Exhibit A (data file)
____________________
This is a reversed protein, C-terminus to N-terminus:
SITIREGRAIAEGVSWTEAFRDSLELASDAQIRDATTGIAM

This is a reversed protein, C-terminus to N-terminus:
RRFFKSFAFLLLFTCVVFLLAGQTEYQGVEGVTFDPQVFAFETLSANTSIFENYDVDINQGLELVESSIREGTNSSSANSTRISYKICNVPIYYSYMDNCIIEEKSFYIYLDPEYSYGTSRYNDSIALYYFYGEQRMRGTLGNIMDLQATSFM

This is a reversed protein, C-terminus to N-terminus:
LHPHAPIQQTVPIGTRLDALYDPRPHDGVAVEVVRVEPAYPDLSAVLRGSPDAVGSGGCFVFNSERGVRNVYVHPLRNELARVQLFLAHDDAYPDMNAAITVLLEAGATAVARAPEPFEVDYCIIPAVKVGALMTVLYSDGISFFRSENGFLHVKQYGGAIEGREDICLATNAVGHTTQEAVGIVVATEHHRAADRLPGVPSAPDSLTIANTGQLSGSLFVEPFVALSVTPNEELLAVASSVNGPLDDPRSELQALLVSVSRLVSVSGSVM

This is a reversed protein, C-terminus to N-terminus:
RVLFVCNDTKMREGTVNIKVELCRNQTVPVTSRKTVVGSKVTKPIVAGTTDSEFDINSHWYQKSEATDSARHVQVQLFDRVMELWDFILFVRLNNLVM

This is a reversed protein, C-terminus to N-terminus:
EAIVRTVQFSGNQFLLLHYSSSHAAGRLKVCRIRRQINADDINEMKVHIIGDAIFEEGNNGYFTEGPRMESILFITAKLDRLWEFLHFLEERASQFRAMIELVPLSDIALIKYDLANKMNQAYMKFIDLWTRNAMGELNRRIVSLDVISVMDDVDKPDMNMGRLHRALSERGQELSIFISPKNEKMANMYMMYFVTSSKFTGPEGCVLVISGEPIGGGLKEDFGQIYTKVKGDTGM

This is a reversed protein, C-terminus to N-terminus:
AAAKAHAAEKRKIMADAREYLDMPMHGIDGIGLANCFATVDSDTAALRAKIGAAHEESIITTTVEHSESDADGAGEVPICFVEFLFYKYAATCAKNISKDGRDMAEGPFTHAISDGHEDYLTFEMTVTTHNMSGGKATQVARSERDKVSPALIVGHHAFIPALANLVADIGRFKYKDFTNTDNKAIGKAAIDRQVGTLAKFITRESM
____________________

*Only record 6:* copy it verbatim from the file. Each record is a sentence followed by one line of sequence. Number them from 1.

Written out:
This is a reversed protein, C-terminus to N-terminus:
AAAKAHAAEKRKIMADAREYLDMPMHGIDGIGLANCFATVDSDTAALRAKIGAAHEESIITTTVEHSESDADGAGEVPICFVEFLFYKYAATCAKNISKDGRDMAEGPFTHAISDGHEDYLTFEMTVTTHNMSGGKATQVARSERDKVSPALIVGHHAFIPALANLVADIGRFKYKDFTNTDNKAIGKAAIDRQVGTLAKFITRESM